Promoting health in schools: Theoretical reflections on the settings approach versus nudge tactics
This paper compares and contrasts two different concepts of health promotion in schools from a theoretical perspective: on the one hand, nudge tactics seeking to change both students’ eating behaviour and their exercise routine and, on the other hand, the settings approach which focuses on the social determinants of health. After assessing both concepts critically, it is argued that nudge has three drawbacks in comparison to setting-based health promotion: Firstly, in primarily focussing on individual choices, nudge exclusively promotes students’ behavioural prevention while disregarding measures of structural prevention. Secondly, choice architects (nudgers) are likely to enforce cultural homogeneity when defining the meaning of school health, i.e. the right food or dose of exercise, while deviating lifestyles are implicitly judged to be irrational and unhealthy. Thirdly, within a nudge-based approach students are predominantly addressed as consumers (nudgees), while less attention is paid to other social identities such as citizens or co-producers. By investigating the examples of smart lunchrooms and an environment encouraging activity, it is demonstrated that nudge is not perceived as a deliberative and context-bound process but instead displays a selective focus on health issues. Due to these significant concerns, it is concluded that – despite its practical shortcomings – setting-based health promotion is superior to nudge – especially in schools.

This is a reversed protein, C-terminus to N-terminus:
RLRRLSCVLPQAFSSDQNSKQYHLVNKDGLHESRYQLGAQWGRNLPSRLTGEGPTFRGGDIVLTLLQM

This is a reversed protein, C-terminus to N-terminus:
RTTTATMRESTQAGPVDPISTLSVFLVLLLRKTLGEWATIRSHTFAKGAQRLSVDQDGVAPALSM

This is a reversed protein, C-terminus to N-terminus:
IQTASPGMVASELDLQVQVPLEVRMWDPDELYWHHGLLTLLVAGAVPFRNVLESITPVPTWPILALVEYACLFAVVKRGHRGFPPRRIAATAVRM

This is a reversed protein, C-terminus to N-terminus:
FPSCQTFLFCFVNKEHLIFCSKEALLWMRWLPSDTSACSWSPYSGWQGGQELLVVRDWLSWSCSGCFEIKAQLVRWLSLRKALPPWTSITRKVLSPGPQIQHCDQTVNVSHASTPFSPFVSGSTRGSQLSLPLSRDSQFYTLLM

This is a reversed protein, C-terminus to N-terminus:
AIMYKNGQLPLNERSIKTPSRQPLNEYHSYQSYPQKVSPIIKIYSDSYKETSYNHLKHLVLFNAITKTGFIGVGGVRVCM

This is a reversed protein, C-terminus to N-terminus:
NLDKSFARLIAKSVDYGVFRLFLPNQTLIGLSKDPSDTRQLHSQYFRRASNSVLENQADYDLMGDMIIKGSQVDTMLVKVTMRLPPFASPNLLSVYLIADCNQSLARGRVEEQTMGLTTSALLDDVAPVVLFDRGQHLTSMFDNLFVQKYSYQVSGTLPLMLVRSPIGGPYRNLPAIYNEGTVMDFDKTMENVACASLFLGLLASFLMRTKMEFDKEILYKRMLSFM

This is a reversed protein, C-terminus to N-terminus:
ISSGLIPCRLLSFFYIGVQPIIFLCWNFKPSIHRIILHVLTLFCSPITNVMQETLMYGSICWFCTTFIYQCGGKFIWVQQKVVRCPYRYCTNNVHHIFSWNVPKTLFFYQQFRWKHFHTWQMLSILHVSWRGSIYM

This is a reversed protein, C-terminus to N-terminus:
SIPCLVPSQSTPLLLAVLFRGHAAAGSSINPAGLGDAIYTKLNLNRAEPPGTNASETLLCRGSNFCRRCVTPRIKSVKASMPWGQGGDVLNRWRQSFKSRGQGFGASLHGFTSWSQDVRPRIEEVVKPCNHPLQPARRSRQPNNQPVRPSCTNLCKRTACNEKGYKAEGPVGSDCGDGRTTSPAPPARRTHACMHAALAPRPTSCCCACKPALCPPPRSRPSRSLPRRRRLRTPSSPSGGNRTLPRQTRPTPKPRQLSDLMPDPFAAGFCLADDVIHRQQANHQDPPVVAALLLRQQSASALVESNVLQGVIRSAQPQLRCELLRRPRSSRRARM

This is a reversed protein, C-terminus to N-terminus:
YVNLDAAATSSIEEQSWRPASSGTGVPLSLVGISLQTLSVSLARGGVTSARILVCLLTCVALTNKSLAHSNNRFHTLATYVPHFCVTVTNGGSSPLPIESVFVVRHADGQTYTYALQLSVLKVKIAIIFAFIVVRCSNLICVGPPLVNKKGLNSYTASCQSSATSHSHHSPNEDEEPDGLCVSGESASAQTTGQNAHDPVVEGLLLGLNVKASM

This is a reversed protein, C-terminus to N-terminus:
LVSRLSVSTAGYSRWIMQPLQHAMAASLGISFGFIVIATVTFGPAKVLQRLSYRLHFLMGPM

Keywordshealth promotion school settings approach nudge social identities
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